In 1985, Belcuore became concerned by the attempt to return 11-year-old John Henry, who had been retired to a Kentucky pasture, to the track. John's trainer, Ron McAnally, permitted Belcuore to hang around his barn at Hollywood Park, and she fed the charismatic gelding carrots and apples and learned about the business.
Belcuore began to notice that certain horses would disappear suddenly from other barns. "A trainer would tell an owner that his horse had broken down or couldn't run anymore, and the owner would tell the trainer to take care of it," Belcuore says matter-of-factly.
A year later she decided there had to be a place for old geldings who weren't as accomplished as John Henry (who by then had been officially retired and bedded down at the Kentucky Horse Park in Lexington) but who had distinguished themselves on the track. Belcuore came up with CERF and had it incorporated as a nonprofit foundation in 1987.
She then sent 6,000 letters to horsemen, asking for donations of money and horses. The money trickled in slowly, but within a few weeks she acquired her first horse, Pecos Pippin. A few months later she had a handful of horses that she boarded in temporary facilities.
Belcuore borrowed money to purchase five acres of land in Winchester, and in 1988 she sold her house in Los Angeles to buy five more acres. The ranch consists of 27 paddocks, two houses and a barn. Belcuore and her cousin, Jo Italiano, run the foundation from one of the houses. Belcuore also employs two full-time workers, and the ranch is equipped not only for boarding but also to service horses during layups and to break yearlings.
These days, the only organization providing CERF any real financial help is the Oak Tree Racing Association at Santa Anita, which gives the foundation $5,000 a year. (The same organization has contributed $1 million annually to the UC Davis Veterinary School for each of the past five years; it cut back to $750,000 for 1994.) Another organization, Hollywood Park Charities, donated $2,500 to the foundation last year but turned down CERF's request for funds this year. Santa Anita's and Del Mar's charities, which like Hollywood Park's aid various individual philanthropies of their choice, have turned down CERF every year since its inception.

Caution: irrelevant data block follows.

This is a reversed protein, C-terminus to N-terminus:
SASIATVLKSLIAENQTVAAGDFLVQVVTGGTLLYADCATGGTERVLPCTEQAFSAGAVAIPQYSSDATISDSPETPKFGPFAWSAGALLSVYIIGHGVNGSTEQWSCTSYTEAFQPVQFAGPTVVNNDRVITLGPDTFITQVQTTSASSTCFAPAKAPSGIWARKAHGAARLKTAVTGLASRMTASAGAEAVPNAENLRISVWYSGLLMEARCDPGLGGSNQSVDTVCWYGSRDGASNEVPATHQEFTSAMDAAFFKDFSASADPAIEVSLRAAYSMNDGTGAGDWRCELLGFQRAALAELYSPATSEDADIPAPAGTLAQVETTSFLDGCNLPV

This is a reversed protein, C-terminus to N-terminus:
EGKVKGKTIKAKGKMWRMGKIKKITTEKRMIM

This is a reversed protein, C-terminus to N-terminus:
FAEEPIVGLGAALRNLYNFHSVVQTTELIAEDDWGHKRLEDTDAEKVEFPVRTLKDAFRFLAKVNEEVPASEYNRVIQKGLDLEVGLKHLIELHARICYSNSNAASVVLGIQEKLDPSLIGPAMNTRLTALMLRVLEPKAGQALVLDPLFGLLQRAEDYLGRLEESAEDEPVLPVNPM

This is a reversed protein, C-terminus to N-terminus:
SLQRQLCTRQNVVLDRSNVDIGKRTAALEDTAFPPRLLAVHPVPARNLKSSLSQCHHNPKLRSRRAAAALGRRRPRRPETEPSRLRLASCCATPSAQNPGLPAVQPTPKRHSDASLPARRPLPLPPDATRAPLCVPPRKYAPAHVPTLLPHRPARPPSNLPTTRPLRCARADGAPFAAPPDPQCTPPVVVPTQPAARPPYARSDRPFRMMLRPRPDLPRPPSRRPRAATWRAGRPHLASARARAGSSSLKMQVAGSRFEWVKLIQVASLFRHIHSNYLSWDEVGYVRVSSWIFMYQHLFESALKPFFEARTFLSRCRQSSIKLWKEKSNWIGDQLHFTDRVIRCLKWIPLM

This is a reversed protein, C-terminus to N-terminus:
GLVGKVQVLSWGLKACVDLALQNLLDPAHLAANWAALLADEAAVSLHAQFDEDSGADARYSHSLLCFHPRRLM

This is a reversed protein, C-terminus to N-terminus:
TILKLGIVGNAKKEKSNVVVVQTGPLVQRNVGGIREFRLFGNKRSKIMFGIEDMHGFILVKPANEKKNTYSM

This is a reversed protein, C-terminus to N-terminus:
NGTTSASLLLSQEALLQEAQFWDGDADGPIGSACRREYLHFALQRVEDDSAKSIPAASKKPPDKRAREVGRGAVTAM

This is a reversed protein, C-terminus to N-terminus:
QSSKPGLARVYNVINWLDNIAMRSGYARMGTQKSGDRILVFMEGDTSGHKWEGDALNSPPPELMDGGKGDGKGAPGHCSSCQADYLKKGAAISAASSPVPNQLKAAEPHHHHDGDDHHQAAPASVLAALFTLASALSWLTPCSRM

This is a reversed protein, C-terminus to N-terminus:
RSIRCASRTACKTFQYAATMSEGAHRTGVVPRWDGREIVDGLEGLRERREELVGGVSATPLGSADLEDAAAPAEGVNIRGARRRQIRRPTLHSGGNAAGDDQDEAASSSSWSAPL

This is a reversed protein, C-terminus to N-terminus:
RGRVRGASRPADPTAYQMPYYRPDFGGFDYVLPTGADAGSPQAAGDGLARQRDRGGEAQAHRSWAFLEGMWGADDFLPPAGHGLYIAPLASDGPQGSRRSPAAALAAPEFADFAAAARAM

Last year was especially trying for Belcuore. In April she sent 200 letters to owners and breeders in an attempt to get help. She received two donations of $5,000, one from Hollywood Park vice president Warren Williamson and another from owner and breeder W.R. Hahn.
Ed Friendly, a former television producer and the president of the Thoroughbred Owners of California, says that while he himself has donated a modest amount to the foundation, his organization cannot do the same. "We feel it's each owner's responsibility to take care of his own horse after retirement," Friendly says, echoing the attitude of many horse people. "It's not right to expect owners to take care of someone else's horse. I don't ask people to take care of my kids or my dogs."
William Murray, a writer for The New Yorker who has chronicled Belcuore's struggle in his 1992 book The Wrong Horse, disagrees with Friendly. "It's a disgrace to the industry that she has to go around, hat in hand, and beg for money," he says. "There are at least 100 individuals or organizations in this business who could easily help her. For a sport that's so image conscious, it's inexcusable."
Belcuore talks with envy of the support given by New York State and New York tracks to the Thoroughbred Retirement Foundation at the Wallkill Correctional Facility in upstate New York. Some 50 retired racehorses are fed and groomed by inmates, thus providing a service to both man and beast. The state-operated organization raised more than $250,000 last year by auctioning off stallion shares.
Belcuore dreads the day she will have to turn away a horse. But she fears it is approaching. "I don't like to give voice to it, but I've come to realize that we may have to fold soon," she says. "How much longer can we go on with no money? I just can't bear the thought of anything happening to my boys."
She laughs as a horse nuzzles her neck. "I bet on every one of these guys when they ran," she says. "I screamed for them all then. I can't stop now."
Stephanie Diaz recently won an Eclipse Award for her writing on thoroughbred racing.